Please also bear in mind that there are a number of activists on the site who cite me only because they are not interested in alternate voice on any matter. I never cite, although I am very frequently abused.

      report
    16. Mark Lawson

      senior journalist at Australian Financial Review

      In reply to Mike Swinbourne

      Actually Mike you almost make a fair point - its true that there has been no work on the point of just how the factors would affect fire issues but then the climate changes to date have been slight, and the changes in development and techniques have been substantial.. but you are right that very little work has been done on this..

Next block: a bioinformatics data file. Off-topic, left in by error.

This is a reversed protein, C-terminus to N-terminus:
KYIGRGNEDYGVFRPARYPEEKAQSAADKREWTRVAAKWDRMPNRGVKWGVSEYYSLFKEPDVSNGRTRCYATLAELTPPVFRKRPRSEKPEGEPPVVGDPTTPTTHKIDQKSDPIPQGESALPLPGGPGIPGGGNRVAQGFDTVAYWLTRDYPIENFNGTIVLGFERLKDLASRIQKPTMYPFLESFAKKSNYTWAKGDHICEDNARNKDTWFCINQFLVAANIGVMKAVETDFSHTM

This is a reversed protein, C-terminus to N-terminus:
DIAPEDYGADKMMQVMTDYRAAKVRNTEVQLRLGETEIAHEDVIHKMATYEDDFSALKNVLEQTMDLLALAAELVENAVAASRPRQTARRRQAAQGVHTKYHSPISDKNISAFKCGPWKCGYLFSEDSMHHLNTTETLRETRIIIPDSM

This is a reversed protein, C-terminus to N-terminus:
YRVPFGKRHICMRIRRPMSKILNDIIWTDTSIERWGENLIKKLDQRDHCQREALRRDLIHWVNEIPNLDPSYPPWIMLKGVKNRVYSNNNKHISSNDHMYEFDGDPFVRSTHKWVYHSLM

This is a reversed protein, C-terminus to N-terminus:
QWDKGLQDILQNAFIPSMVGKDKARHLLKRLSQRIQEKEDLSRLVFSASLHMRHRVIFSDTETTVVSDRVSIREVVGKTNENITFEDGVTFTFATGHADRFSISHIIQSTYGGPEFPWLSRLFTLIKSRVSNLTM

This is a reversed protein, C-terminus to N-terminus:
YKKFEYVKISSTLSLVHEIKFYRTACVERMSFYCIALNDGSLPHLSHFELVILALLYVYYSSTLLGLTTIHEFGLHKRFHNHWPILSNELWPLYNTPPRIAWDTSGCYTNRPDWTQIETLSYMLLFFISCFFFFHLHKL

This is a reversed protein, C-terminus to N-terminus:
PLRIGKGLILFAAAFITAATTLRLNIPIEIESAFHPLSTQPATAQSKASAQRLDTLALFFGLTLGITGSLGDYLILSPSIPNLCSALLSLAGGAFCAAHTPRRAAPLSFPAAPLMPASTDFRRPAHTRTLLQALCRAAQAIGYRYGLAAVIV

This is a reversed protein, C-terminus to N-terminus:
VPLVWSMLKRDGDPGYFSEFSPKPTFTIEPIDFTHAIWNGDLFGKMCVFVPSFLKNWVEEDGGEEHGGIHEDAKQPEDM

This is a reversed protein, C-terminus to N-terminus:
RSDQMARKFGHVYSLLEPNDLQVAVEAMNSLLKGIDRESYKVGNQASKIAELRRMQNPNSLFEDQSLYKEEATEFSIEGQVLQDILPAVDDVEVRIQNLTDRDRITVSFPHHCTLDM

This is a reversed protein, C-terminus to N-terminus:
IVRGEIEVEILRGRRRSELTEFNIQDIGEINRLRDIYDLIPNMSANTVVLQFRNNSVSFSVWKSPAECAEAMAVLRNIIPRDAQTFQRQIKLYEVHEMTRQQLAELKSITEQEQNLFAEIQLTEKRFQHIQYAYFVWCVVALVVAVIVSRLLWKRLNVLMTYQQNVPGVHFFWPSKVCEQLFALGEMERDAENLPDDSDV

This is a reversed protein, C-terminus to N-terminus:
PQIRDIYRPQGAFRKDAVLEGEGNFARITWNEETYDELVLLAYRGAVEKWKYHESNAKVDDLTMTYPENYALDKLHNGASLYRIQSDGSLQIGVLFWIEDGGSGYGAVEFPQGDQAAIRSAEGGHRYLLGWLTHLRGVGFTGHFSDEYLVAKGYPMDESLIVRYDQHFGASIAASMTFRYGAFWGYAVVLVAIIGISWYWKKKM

report
    17. Mark Lawson

      senior journalist at Australian Financial Review

      In reply to Liz Minchin

      Liz - thank you for that.. but actually comments from certain individuals I don't read at all and the salary point I would have ignored, had I seen it. Re my earlier post if academics are sensitive about such matters then I certainly shall be more careful in the future.. .

      report
    18. Mark Lawson

      senior journalist at Australian Financial Review

      In reply to Brad Farrant

      Brad - I note something of an edge to your comments. I would urge you to retain perspective. I never claimed to know more than anyone. I simply refer to common sense.
      To expect the people on the ground to discern all the different factors involved, seems a bit far fetched don't you think? And they are just human and open to suggestion - of which there has been an enormous amount of late. Perhaps you should move onto other targets.

      report
    19. Peter Ormonde

      Farmer

      In reply to Mark Lawson

      Too right Ms Liz. Let's have more mea culpas - repent!!!